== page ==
I am determined that every young person at Minster Primary School experiences the very best education, in all aspects of their young lives: this is the reason I was keen to serve on the Governing Body.
I have had the privilege of being a Parent Governor for six years at Minster-in-Sheppey Primary School, I am very aware of the important role played by parents in their children's education and this was my motivation for becoming a governor.
I have one daughter that attends the school and I have always had an interest in education both personally and professionally.
It is clear that the school not only provides an impressive academic platform for its children, but also embraces the importance of promoting the qualities of a caring, nurturing and supportive environment.
My aim is to support the good work already in place, provide challenge to sustain improvement and to continue to develop the school in an ever changing environment.
What governors do?
Governors make a difference. They have a strategic role supporting and challenging the headteacher.
And it is more than having something that looks good on a CV.
You have to put some time in. The exact amount of time depends on the particular circumstances of your school.
It needn't be daunting and it can be an interesting and rewarding experience.
Working for the best interests of the children, the school and the wider community.
Governors work as a team, in the best interests of the children and the school, to raise educational standards.
More specifically, they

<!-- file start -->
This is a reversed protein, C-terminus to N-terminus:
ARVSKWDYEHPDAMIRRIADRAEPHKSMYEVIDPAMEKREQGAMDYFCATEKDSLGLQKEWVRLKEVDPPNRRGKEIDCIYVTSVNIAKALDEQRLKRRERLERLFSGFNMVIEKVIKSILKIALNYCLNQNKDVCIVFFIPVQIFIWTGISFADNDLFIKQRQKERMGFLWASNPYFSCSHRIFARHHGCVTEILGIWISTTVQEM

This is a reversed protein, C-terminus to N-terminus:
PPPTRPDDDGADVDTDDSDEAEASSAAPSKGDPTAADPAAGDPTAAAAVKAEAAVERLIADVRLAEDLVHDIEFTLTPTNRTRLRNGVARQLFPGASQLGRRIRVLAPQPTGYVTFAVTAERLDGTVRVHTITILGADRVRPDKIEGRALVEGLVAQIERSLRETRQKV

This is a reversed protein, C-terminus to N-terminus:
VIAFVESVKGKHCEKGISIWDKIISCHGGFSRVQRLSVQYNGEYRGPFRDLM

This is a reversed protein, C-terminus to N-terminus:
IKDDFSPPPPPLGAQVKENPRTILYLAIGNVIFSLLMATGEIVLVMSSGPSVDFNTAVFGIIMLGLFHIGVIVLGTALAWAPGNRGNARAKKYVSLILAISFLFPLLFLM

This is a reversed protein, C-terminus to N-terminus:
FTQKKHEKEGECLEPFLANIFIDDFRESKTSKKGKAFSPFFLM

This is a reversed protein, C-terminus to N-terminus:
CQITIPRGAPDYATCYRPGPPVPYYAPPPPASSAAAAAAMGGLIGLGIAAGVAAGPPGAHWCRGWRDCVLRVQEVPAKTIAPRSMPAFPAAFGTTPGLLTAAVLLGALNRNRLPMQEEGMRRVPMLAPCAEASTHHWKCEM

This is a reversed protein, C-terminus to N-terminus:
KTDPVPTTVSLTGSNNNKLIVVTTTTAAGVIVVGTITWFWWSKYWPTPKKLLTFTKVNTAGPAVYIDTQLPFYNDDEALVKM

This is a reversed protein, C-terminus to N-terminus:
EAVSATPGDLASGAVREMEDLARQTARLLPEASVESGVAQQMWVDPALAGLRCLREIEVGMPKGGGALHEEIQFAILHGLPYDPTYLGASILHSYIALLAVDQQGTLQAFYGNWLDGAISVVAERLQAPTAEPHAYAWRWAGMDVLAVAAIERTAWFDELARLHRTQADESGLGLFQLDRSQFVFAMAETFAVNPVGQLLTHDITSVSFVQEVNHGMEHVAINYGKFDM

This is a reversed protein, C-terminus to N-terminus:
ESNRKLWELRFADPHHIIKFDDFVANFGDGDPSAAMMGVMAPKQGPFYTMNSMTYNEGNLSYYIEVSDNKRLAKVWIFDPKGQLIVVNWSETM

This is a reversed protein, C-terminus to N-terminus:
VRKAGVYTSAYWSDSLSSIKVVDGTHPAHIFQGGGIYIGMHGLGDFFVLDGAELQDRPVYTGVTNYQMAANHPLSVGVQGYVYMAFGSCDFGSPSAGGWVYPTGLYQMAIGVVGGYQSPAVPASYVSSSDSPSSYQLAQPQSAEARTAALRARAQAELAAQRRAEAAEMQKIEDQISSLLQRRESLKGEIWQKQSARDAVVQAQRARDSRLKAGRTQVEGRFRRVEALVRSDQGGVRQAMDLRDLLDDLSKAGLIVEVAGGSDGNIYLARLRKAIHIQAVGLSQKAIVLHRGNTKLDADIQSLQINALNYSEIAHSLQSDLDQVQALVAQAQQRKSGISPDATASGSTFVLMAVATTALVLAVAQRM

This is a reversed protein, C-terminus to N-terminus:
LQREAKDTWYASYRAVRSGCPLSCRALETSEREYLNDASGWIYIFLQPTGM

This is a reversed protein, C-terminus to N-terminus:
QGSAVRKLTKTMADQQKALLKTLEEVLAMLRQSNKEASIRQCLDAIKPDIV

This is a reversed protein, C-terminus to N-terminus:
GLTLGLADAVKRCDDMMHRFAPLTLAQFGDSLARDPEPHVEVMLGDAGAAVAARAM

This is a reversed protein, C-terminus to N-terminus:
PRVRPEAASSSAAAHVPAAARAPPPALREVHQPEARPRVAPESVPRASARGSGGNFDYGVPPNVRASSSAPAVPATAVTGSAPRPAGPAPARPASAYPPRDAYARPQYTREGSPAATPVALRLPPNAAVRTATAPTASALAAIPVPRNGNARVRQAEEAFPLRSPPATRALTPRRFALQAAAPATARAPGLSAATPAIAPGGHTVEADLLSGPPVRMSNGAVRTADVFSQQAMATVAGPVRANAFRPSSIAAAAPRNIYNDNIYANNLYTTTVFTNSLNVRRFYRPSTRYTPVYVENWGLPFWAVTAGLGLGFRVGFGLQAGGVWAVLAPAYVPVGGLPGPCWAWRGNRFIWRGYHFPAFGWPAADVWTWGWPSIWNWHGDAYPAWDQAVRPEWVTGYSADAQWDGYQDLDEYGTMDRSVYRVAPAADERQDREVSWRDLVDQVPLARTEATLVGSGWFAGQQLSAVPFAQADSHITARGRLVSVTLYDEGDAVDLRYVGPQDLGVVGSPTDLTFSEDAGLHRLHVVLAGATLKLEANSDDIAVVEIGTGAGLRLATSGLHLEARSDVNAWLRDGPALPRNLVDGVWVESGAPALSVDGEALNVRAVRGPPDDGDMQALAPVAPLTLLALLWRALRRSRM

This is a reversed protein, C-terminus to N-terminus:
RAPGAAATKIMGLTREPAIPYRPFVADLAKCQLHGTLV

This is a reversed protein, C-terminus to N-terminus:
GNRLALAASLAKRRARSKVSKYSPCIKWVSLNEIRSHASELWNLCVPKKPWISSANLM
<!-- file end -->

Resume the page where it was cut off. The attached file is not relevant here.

Appoint the headteacher, who has day to day responsibility for everything that happens in a school and is accountable to them.
Agree how the school's money is allocated.
Agree policies about the way the governing body and the school work.
Ensure new initiatives and guidelines from the Department for Education and the education authority are put in place.
More widely, schools are increasingly becoming a focal point in the community they serve.
Some open their sports facilities to the community while others offer education and life improving chances for adults.
So you could influence community involvement with your school.
A governing body is not a supporters club. Governors are not there to 'rubber stamp' decisions.
You have to be prepared to give and take and be loyal to decisions taken by the governing body.
You may become involved in confidential matters and must respect that confidentiality.
When a school is inspected by the Office of Standards in Education (Ofsted), the effectiveness of the school and its governors is taken into account.
Meetings and time as a governor
The full governing body usually meets at least once a term and to be effective and remain a governor, you should attend.
Most of the governors' work is done in committee meetings when financial, staffing, curriculum and premises issues are discussed in detail.
You would be expected to join one or two of the main committees and they would also meet at least once a term.
They may meet more often if, for example, there is a lot of building work going on.
And there are other occasional committee meetings that you might be asked to join, from time to time.
Time in post
Governors are usually in post for four years and may serve for longer.
If you need to give up because your circumstances change, the governors may be sorry to lose you, but will understand.